Print Columns   |   Web Chats   |   Blog Archives   |  

Highpointers: Climbing to D.C.'s Top Spot

Granted, mountaineering may not be the first sport that springs to mind when someone says "District of Columbia," but for highpointers--a great subculture of folks who make it their life's mission to reach the highest points in each state of the union--the District has long been a gap.

Mt. McKinley is certainly more challenging, Maryland's Backbone Mountain in Garrett County can pose some access issues, and Virginia's Mt. Rogers features wild ponies, but every state and even the Last Colony has a summit, and Washington's happens to be at Fort Reno in Northwest.

Glover Park resident Robert Hyman--who has reached the pinnacle of 47 states--and several other climbing enthusiasts, with a big assist from local land surveyors, have now marked the District's exact high point with an official National Park Service high point marker. You can find it yourself by following the directions on the link, or if you're a GPS nut, its coordinates are 38.95198 North and 77.075922 West.

I can't say I was exactly winded when I found the marker. And maybe the walking stick, canteen filled with water, pack full of snacks, and multiple layers of clothing were a bit much. But there it was, at all of 409 feet elevation. Lovely brass marker, still golden. Nice spot. Bit of a view, um, all the way to Wilson High School, a block below.

(The view across the river to Virginia is blocked; how can that be, you ask, if this is the high point? The marker goes on the highest naturally occurring spot, and just west of that is a somewhat taller piece of land that appears to be part of the fort after which this park is named--a man-made addition that doesn't count. It does, however, if you walk around to the western side of the incline, provide that expansive view of Rosslyn. Hey, what do you want for 409 foot elevation?)

By Marc Fisher |  September 26, 2007; 7:53 AM ET
Previous: Fleeting Flavorology: A Mother's Wrath | Next: When 'Morally Bankrupt' Means Just Fine


Please email us to report offensive comments.

considering how DC is sinking, I'd suggest that this survey be done at least yearly...

Posted by: jjtwo | September 26, 2007 8:35 AM

Actually, the highest area was not built up for the fort, but for the water pumping facility and Secret Service facility built on that spot after the fort was decommisioned and destroyed after the Civil War. They needed a space to land helicopters, which is why there appears to be a football field at the very top.

Posted by: T-Town | September 26, 2007 9:48 AM

I'm getting notified that the link to the highpointers page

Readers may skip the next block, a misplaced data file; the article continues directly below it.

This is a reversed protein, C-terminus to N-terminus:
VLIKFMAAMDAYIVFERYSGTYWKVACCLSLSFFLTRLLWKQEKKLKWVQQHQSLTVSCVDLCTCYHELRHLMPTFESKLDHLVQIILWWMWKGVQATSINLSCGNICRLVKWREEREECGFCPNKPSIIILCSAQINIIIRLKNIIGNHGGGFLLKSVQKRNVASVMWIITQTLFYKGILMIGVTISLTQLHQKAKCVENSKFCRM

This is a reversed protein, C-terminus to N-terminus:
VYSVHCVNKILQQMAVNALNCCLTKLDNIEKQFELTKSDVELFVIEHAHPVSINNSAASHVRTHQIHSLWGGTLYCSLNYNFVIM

has a virus. Be advised.

Posted by: Rob | September 26, 2007 12:11 PM

Could you write a column about why no newspaper is interested in this story?

Posted by: Curious | September 26, 2007 12:57 PM

Boy, Marc you really knocked it out of the park with this entry!

Posted by: STick | September 26, 2007 1:37 PM

Fun! I once stopped at the high point of Kansas on a drive across country - it's known as "Mount Sunflower" and it's a slight rise in a pasture about a half mile from the Colorado border. We signed the official register and took pictures,'s really not much to look at. Now I just have to visit Fort Reno and I'll be two down, 49 to go!

Posted by: h3 | September 26, 2007 2:21 PM

There's a much better view from the top of Morris Road, NE in the parking lot of Our Lady of Perpetual Help or the windows of the Panorama Room.

Posted by: Mike Licht | September 26, 2007 2:46 PM

Marc --

On Wednesday I visited the marker, and it seemed that there was a slightly higher spot about 15 feet to the northeast. It's probably easier to regrade than to move the marker...

Posted by: washington, dc | September 28, 2007 9:27 AM

Hey, it's still higher than Florida's highest peak. Britton Hill. 345 feet above sea level.

Posted by: Tsar Bomba | September 28, 2007 11:17 AM

Hello! Good Site! Thanks you! byuupditjm

Posted by: btbsryqeji | October 22, 2007 7:38 AM

According to Ian Riley, CTO of Homeland Integrated Security Systems, "This is the culmination of over two years of research, design and development. Our entire team has put their all into this project and it is a fantastic feeling to bring this to completion." "With the final certifications on the GSM version of the Cyber Tracker, we will now move our focus to sales and production," said Fred Wicks CEO and President of Homeland Integrated Security Systems. "The GSM Cyber Tracker has a world footprint and this should help us to increase sales. We look forward to leveraging the world wide potential of our product" "There are currently over 2.1 billion...

Posted by: yfwmybsklk | November 16, 2007 3:08 PM

The comments to this entry are closed.


© 2010 The Washington Post Company